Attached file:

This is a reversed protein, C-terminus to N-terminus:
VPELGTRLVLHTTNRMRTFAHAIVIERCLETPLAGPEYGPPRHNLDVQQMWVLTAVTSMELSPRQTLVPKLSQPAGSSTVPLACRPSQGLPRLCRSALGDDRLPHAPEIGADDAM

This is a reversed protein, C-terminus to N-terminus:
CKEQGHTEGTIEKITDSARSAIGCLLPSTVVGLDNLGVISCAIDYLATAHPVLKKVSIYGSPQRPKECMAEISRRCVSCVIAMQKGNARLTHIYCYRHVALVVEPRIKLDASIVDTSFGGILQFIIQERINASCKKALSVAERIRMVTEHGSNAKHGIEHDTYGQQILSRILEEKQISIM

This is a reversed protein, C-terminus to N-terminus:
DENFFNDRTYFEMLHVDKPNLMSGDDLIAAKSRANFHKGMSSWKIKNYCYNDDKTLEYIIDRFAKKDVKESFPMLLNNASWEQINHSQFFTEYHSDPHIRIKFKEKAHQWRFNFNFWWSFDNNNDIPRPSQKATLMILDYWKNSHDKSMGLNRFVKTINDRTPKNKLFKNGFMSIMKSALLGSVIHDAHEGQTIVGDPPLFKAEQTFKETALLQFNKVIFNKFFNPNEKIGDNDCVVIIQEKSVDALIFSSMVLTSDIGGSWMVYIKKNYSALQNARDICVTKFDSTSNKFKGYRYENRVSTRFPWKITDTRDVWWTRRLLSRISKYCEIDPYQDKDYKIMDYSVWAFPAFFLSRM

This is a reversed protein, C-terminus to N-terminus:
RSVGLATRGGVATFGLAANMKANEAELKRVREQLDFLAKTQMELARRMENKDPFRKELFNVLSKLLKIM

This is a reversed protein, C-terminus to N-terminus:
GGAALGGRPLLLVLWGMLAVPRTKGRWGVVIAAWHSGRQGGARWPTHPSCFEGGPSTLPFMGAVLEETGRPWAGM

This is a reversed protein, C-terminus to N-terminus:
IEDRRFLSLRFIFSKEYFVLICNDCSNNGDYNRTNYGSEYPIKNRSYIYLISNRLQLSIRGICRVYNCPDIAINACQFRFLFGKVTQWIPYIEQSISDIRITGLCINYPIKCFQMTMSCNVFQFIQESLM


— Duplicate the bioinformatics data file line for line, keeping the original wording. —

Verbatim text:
This is a reversed protein, C-terminus to N-terminus:
VPELGTRLVLHTTNRMRTFAHAIVIERCLETPLAGPEYGPPRHNLDVQQMWVLTAVTSMELSPRQTLVPKLSQPAGSSTVPLACRPSQGLPRLCRSALGDDRLPHAPEIGADDAM

This is a reversed protein, C-terminus to N-terminus:
CKEQGHTEGTIEKITDSARSAIGCLLPSTVVGLDNLGVISCAIDYLATAHPVLKKVSIYGSPQRPKECMAEISRRCVSCVIAMQKGNARLTHIYCYRHVALVVEPRIKLDASIVDTSFGGILQFIIQERINASCKKALSVAERIRMVTEHGSNAKHGIEHDTYGQQILSRILEEKQISIM

This is a reversed protein, C-terminus to N-terminus:
DENFFNDRTYFEMLHVDKPNLMSGDDLIAAKSRANFHKGMSSWKIKNYCYNDDKTLEYIIDRFAKKDVKESFPMLLNNASWEQINHSQFFTEYHSDPHIRIKFKEKAHQWRFNFNFWWSFDNNNDIPRPSQKATLMILDYWKNSHDKSMGLNRFVKTINDRTPKNKLFKNGFMSIMKSALLGSVIHDAHEGQTIVGDPPLFKAEQTFKETALLQFNKVIFNKFFNPNEKIGDNDCVVIIQEKSVDALIFSSMVLTSDIGGSWMVYIKKNYSALQNARDICVTKFDSTSNKFKGYRYENRVSTRFPWKITDTRDVWWTRRLLSRISKYCEIDPYQDKDYKIMDYSVWAFPAFFLSRM

This is a reversed protein, C-terminus to N-terminus:
RSVGLATRGGVATFGLAANMKANEAELKRVREQLDFLAKTQMELARRMENKDPFRKELFNVLSKLLKIM

This is a reversed protein, C-terminus to N-terminus:
GGAALGGRPLLLVLWGMLAVPRTKGRWGVVIAAWHSGRQGGARWPTHPSCFEGGPSTLPFMGAVLEETGRPWAGM

This is a reversed protein, C-terminus to N-terminus:
IEDRRFLSLRFIFSKEYFVLICNDCSNNGDYNRTNYGSEYPIKNRSYIYLISNRLQLSIRGICRVYNCPDIAINACQFRFLFGKVTQWIPYIEQSISDIRITGLCINYPIKCFQMTMSCNVFQFIQESLM